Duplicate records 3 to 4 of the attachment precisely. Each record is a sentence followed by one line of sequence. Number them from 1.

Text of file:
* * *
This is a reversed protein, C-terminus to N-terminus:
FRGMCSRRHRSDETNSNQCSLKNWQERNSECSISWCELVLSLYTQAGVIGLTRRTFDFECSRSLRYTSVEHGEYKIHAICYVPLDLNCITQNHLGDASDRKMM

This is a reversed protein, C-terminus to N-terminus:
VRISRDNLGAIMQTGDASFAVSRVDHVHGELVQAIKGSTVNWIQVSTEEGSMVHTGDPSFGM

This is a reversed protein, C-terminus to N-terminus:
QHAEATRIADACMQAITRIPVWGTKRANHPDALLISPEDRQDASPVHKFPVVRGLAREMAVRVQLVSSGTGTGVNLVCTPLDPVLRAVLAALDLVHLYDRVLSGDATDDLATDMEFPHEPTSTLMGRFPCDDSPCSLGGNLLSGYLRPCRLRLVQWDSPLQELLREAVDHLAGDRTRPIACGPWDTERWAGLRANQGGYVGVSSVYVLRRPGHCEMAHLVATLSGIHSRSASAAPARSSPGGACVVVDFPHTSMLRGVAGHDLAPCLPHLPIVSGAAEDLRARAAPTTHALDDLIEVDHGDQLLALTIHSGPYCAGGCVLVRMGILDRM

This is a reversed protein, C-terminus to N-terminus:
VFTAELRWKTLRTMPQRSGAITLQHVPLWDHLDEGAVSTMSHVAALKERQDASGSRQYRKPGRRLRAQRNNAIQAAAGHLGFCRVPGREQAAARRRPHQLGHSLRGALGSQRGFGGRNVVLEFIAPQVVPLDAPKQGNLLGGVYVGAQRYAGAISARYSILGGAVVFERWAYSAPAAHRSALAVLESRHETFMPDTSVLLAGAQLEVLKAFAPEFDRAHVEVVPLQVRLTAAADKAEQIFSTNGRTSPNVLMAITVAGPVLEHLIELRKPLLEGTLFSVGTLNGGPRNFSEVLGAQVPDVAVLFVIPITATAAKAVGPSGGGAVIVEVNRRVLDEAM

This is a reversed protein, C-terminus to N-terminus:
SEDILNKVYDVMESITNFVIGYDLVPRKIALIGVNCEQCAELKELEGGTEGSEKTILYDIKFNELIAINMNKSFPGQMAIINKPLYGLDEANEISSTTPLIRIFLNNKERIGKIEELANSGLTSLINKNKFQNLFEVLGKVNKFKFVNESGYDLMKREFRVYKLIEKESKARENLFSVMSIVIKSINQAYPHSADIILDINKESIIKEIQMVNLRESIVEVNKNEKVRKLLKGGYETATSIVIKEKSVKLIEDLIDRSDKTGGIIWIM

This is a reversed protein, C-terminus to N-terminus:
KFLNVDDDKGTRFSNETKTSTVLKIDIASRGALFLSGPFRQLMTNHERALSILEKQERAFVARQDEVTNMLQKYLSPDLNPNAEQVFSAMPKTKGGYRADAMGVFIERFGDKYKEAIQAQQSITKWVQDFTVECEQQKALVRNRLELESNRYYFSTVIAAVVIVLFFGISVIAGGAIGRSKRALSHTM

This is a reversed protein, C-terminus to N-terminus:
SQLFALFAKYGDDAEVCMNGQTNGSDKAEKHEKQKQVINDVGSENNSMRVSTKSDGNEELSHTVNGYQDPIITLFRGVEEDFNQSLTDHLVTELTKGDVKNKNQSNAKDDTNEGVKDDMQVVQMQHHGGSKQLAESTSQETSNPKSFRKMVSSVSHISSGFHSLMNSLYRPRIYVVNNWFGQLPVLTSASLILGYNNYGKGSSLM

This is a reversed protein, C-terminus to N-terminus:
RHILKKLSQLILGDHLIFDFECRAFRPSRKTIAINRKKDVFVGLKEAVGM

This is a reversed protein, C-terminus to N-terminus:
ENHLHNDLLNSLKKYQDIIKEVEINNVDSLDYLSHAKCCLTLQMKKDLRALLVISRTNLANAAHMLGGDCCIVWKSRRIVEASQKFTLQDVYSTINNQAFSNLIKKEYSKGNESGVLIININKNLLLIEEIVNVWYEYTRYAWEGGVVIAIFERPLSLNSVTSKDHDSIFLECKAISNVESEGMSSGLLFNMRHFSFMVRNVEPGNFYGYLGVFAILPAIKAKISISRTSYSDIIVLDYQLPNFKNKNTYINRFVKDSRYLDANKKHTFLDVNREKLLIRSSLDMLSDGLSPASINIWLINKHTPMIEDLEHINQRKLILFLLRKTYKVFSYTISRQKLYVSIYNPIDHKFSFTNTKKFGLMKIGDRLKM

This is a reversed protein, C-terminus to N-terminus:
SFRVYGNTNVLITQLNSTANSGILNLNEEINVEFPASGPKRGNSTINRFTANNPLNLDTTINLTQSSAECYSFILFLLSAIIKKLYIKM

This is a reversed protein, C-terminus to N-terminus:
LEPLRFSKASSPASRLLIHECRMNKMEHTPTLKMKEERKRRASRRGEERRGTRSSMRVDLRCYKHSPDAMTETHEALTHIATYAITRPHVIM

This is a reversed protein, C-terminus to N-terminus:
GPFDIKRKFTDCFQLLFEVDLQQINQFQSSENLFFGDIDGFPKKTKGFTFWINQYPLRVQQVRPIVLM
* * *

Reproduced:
This is a reversed protein, C-terminus to N-terminus:
QHAEATRIADACMQAITRIPVWGTKRANHPDALLISPEDRQDASPVHKFPVVRGLAREMAVRVQLVSSGTGTGVNLVCTPLDPVLRAVLAALDLVHLYDRVLSGDATDDLATDMEFPHEPTSTLMGRFPCDDSPCSLGGNLLSGYLRPCRLRLVQWDSPLQELLREAVDHLAGDRTRPIACGPWDTERWAGLRANQGGYVGVSSVYVLRRPGHCEMAHLVATLSGIHSRSASAAPARSSPGGACVVVDFPHTSMLRGVAGHDLAPCLPHLPIVSGAAEDLRARAAPTTHALDDLIEVDHGDQLLALTIHSGPYCAGGCVLVRMGILDRM

This is a reversed protein, C-terminus to N-terminus:
VFTAELRWKTLRTMPQRSGAITLQHVPLWDHLDEGAVSTMSHVAALKERQDASGSRQYRKPGRRLRAQRNNAIQAAAGHLGFCRVPGREQAAARRRPHQLGHSLRGALGSQRGFGGRNVVLEFIAPQVVPLDAPKQGNLLGGVYVGAQRYAGAISARYSILGGAVVFERWAYSAPAAHRSALAVLESRHETFMPDTSVLLAGAQLEVLKAFAPEFDRAHVEVVPLQVRLTAAADKAEQIFSTNGRTSPNVLMAITVAGPVLEHLIELRKPLLEGTLFSVGTLNGGPRNFSEVLGAQVPDVAVLFVIPITATAAKAVGPSGGGAVIVEVNRRVLDEAM